I once worked out that friends who are both paying 40% tax were missing out on around a thousand pounds by' not having time' to claim tax relief for the previous 6 years. They had also missed out on tax relief since 1977.
  10. Jubilee.....have seen lots about claiming tax relief on union fees etc and have never done this.....what do you actually have to do to get the money back?
  11. jubilee

    jubilee Star commenter

    You write to your tax office or submit a letter to any tax office (they'll forward it to your tax office based on your NI number).
    You state that for the 2010/11 tax year you wish to claim tax relief on the following professional subscriptions: £36 for GTC fees, £ X Union fees (representing the allowable portion of the total subs paid of £Y) and £Z representing CRB fees that you have been required to pay for.
    I'd specify that you want any tax refund paid into my bank account, for which I give the sort code and a/c number.
    You then write another letter for the 2009/10 tax year, and all the tax hyears back to and including 2005/06 (I think). Phone any tax office and ask which is the earliest tax year that you can currently claim for.
    Put all the letters in one envelope and make sure that your NI details are on each.
    You can get your historic union subs from their subscription office or you can look at your bank statements to see what you paid (I save mine for 6 years anyway as I have property income and have to do a tax return every year)
    If you are only claiming for GTC fee becasue you are not in a Union, you can avoid writing a letter completely by going to the GTC website and putting Tax relief form into their Search box. You then print off a form for each tax yea, fill in the amount you paid (currently £36 but it has been £33 and £30 in the last 6 years) ,fill in your details, sign and post to your tax office, NOT back to the GTC as some people do!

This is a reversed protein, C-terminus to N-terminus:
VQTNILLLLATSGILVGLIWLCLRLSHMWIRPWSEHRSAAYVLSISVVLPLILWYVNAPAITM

12. Only £33 ? What value for money. I keep all the glossy magazines in a special folder and often look at them when I am at all concerned about how I should execute my job as a teacher.
    So sad that they are being disbanded. I shall miss them so. How will I be able to carry on teaching ?

  13. JTL

    JTL Occasional commenter

    Thanks jubilee! I certainly will claim the tax relief on my previous years' GTC subscriptions and also my union fees now that you have pointed out how to do it. I'm getting quite excited at the prospect of an unexpected bonus. Really grateful!
  14. jubilee

    jubilee Star commenter

    When you know the tax deductible amounts for the 2011/12 tax year, you can let the tax office know and they will increase your tax code, thus reducing the tax that you pay for every remaining month of the tax year.
  15. jubilee

    jubilee Star commenter

    GTC fee is £36-50 (this April and Last April) not £36 as I quoted earlier.
    If that is all you are claiming, the tax people will round it up to £37 and give you back 20% (or 40% for higher rate taxpayers).
    If you are claiming for other professional fees, they add everything together and then round up the answer before calculating the tax relief.